Hurrican Matthew shines spotlight on flood protection efforts



Hurricane Matthew served to remind us of the havoc and devastation that can be caused by storm surges to people’s properties. The event caused damage estimated to be worth between $4 billion and $6 billion in insurance claims, CoreLogic reports. But while hurricanes always grab the headlines, they’re not the only threat to residential and commercial properties along the nation’s coastline. Other threats, such as rising sea levels, could be far worse in the long run.

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Sea levels are set to rise by around 6 to 16 inches by 2050 according to the Union of Concerned Scientists, which cites climate change as the main cause. And now they’re calling on developers to be more creative in their efforts to protect buildings against flooding 3blmedia reports.

One of the most obvious ways to do so is to increase the height of the land for new developments or existing developments along the coast. There are numerous elevated developments in New Orleans for example, in the wake of Hurricane Katrina. In addition, that city also requires new or rehabbed homes in levee-protected areas to be elevated some three feet above grade, or to the FEMA’s base flood evaluation, whichever is greater.

In other parts of the country, some developers are pushing the idea of floating developments. These are structures that float on the surface of the water. Floating homes can be attached to the shore or anchored to the sea floor. A home could be designed to rest on an engineered foundation but in the case of a catastrophic flood, it could then float up to 12 feet while anchored to poles. Places like Seattle and Redwood City, Calif., already have floating homes that are popular in its waterfront. But the type of development could be more widespread among other coastlines or even used for hotels, restaurants, and even floating an airport, like what’s occurring in the Netherland’s North Sea.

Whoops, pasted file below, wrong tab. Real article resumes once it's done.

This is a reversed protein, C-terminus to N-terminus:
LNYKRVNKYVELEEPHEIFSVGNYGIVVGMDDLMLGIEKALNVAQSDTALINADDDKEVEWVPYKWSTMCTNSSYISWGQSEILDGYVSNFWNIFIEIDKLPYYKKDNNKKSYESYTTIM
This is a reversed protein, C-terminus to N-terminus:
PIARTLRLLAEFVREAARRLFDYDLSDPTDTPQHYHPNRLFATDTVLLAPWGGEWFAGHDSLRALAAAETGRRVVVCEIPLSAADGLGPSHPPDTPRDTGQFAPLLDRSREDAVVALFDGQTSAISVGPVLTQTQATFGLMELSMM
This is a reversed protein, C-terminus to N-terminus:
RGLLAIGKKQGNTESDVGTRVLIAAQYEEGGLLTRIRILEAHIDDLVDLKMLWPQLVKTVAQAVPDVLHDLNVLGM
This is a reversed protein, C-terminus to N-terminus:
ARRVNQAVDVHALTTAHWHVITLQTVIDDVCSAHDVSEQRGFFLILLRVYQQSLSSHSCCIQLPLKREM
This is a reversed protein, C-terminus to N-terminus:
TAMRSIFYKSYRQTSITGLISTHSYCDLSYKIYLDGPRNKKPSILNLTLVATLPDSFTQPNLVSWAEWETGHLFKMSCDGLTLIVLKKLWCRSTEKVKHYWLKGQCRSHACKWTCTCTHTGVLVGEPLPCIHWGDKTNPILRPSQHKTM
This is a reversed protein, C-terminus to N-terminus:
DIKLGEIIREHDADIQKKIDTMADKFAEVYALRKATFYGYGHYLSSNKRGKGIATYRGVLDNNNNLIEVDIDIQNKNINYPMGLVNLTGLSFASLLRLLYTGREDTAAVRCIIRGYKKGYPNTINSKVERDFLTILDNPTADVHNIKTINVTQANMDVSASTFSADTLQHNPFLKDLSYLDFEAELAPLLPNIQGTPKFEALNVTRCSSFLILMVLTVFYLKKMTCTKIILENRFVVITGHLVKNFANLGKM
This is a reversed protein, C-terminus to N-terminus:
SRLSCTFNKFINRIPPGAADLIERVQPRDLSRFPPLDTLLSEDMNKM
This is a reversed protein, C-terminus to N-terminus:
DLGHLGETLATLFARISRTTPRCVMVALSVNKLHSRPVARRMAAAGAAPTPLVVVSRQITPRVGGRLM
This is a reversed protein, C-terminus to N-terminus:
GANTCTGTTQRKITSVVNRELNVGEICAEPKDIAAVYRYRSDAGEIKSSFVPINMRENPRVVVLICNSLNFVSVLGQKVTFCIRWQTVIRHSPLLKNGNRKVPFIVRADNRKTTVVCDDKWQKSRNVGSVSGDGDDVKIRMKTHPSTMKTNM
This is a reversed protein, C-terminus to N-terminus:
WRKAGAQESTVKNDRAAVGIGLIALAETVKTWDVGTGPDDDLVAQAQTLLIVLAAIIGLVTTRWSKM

Finally, some developers are looking at ways to make structures capable of retaining or withstanding stormwater surges. Ideas include more retention areas to capture the excess water from storm surges and heavy rainfall. There’s also an increase in the number of “floodable developments” in places like Portland, San Francisco and Seattle, which include swales or contoured ground, rain gardens, wetlands, green roofs and permeable pavements to help protect against storms.

About Mike Wheatley

Mike Wheatley is the senior editor at Realty Biz News. Got a real estate related news article you wish to share, contact Mike at mike@realtybiznews.com.

Comments

  1. Scott Holcombe says:

    Governments, municipalities, insurance companies and property owners could save BILLIONS PER YEAR if they were encouraged to RETROFIT EXISTING STRUCTURES with AMPHIBIOUS FOUNDATIONS as are well proven in locations around the world. Generally, “any structure which can be elevated” can be retrofitted with such a foundation, often at less than 30% of the cost of elevating it 15 ft. up on many piles. Amphibious foundations are typically built either out of air-tight pontoon forms filled with expanded polystyrene (EPS), or as AIR-TIGHT, reinforced-marine-concrete foundation set within a floodable porous foundation. In contrast to the three very elevated structures pictured in this article, an amphibious foundation and its above structure would permanently “rest” relatively close to ground level. Access would be far easier for the elderly and handicapped, plus it would be far less obtrusive to the eye and the neighborhood and be communicatively much more “neighbor-friendly”. In times of severe flooding, the foundation/structure would gently rise with flood water levels, usually with a built-in vertical range of up to 12 to 18 ft. Though occupancy would not be encouraged during flooding, standardized flexible utility lines and connections would always keep the structure attached to local utilities. In the corners, vertical guiderails, or more attractively, hidden telescoping piles, would prevent any lateral movement. As the flood waters recede, the amphibious foundation and its accompanying DRY structure would gradually return to its original “permanent” footing. Typical storm waves, winds, river currents and tides swings are workable, but locations with very significant, direct ocean waves are not suitable. Local building departments and FEMA can be slow learners and difficult, but selectively they are becoming educated about amphibious foundations and increasingly have blessed such.

    • Scott Holcombe says:

      To Editor: Please email me any corrections or modifications as I would not want to be associated with anything that was not factually accurate or mislead anyone. Thank you. Scott Holcombe, Urban Waterfront Advisors, Inc.